- Quality Assurance Checklists and Certification Analysis
These are often straightforward, containing lists of tasks or tests, specifications, and results.
Predictable and routine, these present a great opportunity to show clients your subject expertise for a different regulatory system (e.g. EMA versus FDA usage).
These are big jobs, sometimes in multiple parts, with complex tables. They contain a record of manufacturing from the first ingredients to the final product (a→z). It can take more time to format some pages than it does to translate them. Examples of templates for this type of document, and many others that she mentioned, can be found on docstoc.com.
Operating Procedures (SOPs) and Work Instructions
SOPs are on a high level; Work Instructions are smaller. They often involve clunky writing, which can be typical for any technical field.
and Qualification Procedures
These are standard analyses and tests that all products must undergo as part of good manufacturing practice (GMP). They make for repetitive texts across a range and across clients; requiring little research, they can yield high productivity.
and Packaging Procedures
Karen showed an example of vendor-support supplied packaging: this included boxes, printed inner and outer labels, and leaflets. Each support, including new versions, must be validated by the manufacturer, who ensures that enough components are always supplied to be able to deliver the products ordered.
For a manufacturer, this includes packing products, notes for packaging for each unit, and inserts. Translating these may be tricky. The example Karen gave was for sterile packaging of medical devices.
These often involve a mixture of science and oddly written text by marketing people. They may contain claim language; it’s important that we know the allowed terms for the target market.
Warnings and precautions for medical devices and drugs, e.g.
“SINGLE-USE DEVICE INTENDED TO BE USED ONCE FOR A SINGLE PATIENT”
There are well publicized rules. When translating into English, it should be easy to find reputable sources; for other languages, find your national chemical association’s rules. Karen explained that there are many ways to name polymers. Be sure to look closely at modifiers and numbers.
Safety Data Sheets (MSDS)
These should not cause problems: you can probably find them on-line in your language, often available to download from a database, for example at the websites of chemical manufacturers, or:
covered in the EMA QRD templates
These are available to download in 23 languages. Karen suggested we should make a translation memory from these reference documents.
It’s easy to find similar texts on-line, in textbooks, or even (with discernment) on Wikipedia.
The companies selling the equipment usually have websites; you can find pictures, specifications, performance parameters, and lists of spare parts or you can call the sales team with your questions. Karen said that sales associates are often willing to answer questions on their products.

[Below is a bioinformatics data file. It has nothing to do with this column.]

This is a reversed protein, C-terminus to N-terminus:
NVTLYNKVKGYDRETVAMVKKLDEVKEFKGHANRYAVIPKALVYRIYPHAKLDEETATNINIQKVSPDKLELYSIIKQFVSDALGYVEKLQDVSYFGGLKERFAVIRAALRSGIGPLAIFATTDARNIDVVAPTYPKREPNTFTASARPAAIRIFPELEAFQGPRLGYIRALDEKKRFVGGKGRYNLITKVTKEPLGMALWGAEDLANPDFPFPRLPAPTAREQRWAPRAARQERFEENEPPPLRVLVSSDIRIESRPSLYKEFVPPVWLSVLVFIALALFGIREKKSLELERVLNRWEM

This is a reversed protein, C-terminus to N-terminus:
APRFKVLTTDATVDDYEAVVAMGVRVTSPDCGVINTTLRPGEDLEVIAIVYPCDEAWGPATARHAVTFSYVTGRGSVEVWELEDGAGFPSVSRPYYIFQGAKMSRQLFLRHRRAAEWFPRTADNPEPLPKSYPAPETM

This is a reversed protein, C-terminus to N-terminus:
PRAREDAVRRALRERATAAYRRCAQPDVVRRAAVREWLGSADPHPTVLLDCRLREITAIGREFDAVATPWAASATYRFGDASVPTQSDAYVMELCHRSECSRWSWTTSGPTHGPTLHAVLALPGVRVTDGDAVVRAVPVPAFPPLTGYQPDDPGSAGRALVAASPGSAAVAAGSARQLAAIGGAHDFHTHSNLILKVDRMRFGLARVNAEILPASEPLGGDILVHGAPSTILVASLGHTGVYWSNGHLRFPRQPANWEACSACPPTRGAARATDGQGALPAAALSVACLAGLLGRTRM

In various Pharmacopeia, you can find detailed explanations on natural products. Karen translates monographs in the context of cosmetics; manufacturers and marketers want to show their products’ natural origin.
We should avoid commonly used (but incorrect) calques. We see them but we should not use them. For example, a Google search for “active principle” will yield many results in English, but a more correct translation into English would be “active ingredient.” Internet searches will yield many texts written by non-native speakers, including texts where neologisms are coined, such as patents. Terms that sound like calques can be created by innovators, and some terms stick. Translators need discernment to decide when an apparent calque is the term of the art.
made by native speakers
Quantities should take a singular verb; for instance in experimental chemistry, “100 ml of solution is (was) added…” not “are (were) added…”
Another common mistake is that of using the numeral zero instead of the letter O for “oxygen:” Na3PO4, not Na3P04.
Karen recommended using the ACS style guide when working on English chemical texts. In other languages, look for an in-country specification or standards from a standards institution.
Written Source Text: Change Histories
Karen gave the example of Change Histories as often being difficult. These are a routine text segment in any document falling under a Quality Control system. These are often snippets of text added incrementally without thought to the broader context, and when the change in question is a removal, there may be no further context elsewhere in the document.
Karen gave examples including in-house shorthand, acronyms, and more routine terms (e.g. HPLC). She frequently encounters odd uses for simple words that can be surprisingly tricky to translate: hoses, flasks, or rods/pipes/taps.
Sometimes the only way to determine the correct translation is to ask the client. She gave an example of a list of queries sent to a client, which included pictures. Karen and audience members discussed using a Google image or taking a screen shot and looking for it using reverse search.